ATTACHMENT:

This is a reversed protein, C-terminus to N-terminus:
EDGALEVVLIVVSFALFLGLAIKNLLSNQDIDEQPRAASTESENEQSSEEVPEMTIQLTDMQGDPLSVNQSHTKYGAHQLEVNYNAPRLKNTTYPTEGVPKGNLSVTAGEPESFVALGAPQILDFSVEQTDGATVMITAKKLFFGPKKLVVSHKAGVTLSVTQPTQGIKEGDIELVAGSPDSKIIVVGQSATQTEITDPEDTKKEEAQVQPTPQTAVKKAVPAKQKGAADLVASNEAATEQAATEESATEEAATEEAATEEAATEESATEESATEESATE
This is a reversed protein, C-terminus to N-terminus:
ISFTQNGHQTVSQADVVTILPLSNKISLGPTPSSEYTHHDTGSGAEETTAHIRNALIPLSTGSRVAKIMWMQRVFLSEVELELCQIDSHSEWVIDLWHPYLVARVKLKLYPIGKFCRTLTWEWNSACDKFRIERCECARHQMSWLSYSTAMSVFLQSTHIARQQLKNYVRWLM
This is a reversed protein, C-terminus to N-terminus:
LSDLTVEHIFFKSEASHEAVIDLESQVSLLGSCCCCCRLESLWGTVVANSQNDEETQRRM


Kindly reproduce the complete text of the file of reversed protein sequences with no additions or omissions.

This is a reversed protein, C-terminus to N-terminus:
EDGALEVVLIVVSFALFLGLAIKNLLSNQDIDEQPRAASTESENEQSSEEVPEMTIQLTDMQGDPLSVNQSHTKYGAHQLEVNYNAPRLKNTTYPTEGVPKGNLSVTAGEPESFVALGAPQILDFSVEQTDGATVMITAKKLFFGPKKLVVSHKAGVTLSVTQPTQGIKEGDIELVAGSPDSKIIVVGQSATQTEITDPEDTKKEEAQVQPTPQTAVKKAVPAKQKGAADLVASNEAATEQAATEESATEEAATEEAATEEAATEESATEESATEESATE
This is a reversed protein, C-terminus to N-terminus:
ISFTQNGHQTVSQADVVTILPLSNKISLGPTPSSEYTHHDTGSGAEETTAHIRNALIPLSTGSRVAKIMWMQRVFLSEVELELCQIDSHSEWVIDLWHPYLVARVKLKLYPIGKFCRTLTWEWNSACDKFRIERCECARHQMSWLSYSTAMSVFLQSTHIARQQLKNYVRWLM
This is a reversed protein, C-terminus to N-terminus:
LSDLTVEHIFFKSEASHEAVIDLESQVSLLGSCCCCCRLESLWGTVVANSQNDEETQRRM